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|−|=== What do you mean by an "Open or free statement"? === |+|
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|−|Certain sites call themselves open, free, or libre (or variations thereof) . This means that, in some capacity, the site claims to offer some or all of its resources for free. |+|
open, free , or ) the .
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= What does "yes", "no", and "fair use" mean? === |+|
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"yes" means we have marked these sites as having an "open or free statement". These include government web sites that declare most of their material is in the [ [public domain]]. |+|
* [..or ] ..
|−|*"no" means we could not find an open or free statement. | |
|−|*"fair use" is reserved for those governmental sites that do not declare their material to be in the public domain, but stress open use for non-commercial or educational purposes. Since [[fair use] ] is being made explicit in these cases, we have marked them as such. | |
|−|=== Disclaimer === | |
|−|The "open or free statement" does not necessarily correspond with the actual openness of the resource. The question we are asking here is: does the site (or organization) identify itself as an open resource? There are varying degrees of openness, and many organizations regard themselves as "open" even if their material is fully restricted under copyright law. In the same vein, some organizations encourage more than [[fair use]] of their material under licenses such as the Creative Commons Attribution license---which allows you to copy, distribute, transmit and even adapt the work, as long as you give proper attribution to the author. | |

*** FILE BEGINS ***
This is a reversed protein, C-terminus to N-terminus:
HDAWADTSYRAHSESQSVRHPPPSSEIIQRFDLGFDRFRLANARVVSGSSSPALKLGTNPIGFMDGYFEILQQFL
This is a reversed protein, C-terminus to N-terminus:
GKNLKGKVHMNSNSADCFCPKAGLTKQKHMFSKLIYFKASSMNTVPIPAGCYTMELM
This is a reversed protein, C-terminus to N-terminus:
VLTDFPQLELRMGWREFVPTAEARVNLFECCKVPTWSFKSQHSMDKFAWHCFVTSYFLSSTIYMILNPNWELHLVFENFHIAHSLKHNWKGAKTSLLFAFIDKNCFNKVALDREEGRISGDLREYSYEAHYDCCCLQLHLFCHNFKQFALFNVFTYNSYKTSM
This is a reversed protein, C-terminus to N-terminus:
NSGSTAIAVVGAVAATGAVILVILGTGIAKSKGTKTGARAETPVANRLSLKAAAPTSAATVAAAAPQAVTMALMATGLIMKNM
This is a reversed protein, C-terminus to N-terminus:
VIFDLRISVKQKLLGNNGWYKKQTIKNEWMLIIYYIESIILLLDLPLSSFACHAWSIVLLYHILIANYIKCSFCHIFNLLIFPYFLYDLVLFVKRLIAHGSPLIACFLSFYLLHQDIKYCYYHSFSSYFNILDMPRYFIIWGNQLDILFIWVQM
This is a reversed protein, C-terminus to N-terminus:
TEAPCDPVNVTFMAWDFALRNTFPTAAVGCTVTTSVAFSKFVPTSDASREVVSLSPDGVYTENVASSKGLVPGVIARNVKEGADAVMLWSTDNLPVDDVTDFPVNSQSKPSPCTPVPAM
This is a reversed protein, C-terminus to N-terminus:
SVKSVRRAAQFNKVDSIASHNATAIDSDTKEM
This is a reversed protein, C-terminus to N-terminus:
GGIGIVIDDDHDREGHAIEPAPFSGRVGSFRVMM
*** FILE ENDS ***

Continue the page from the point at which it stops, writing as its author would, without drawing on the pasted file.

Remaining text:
Latest revision as of 12:45, 23 February 2010
Certain sites call themselves open, free, or libre (or variations thereof).
It is a different issue of whether they actually are open, or how open, since there are various ways the term is used. The actual level of openness (whether the resource is free for the user to reproduce, change, build upon, use commercially or distribute) is dependent on how the material is licensed.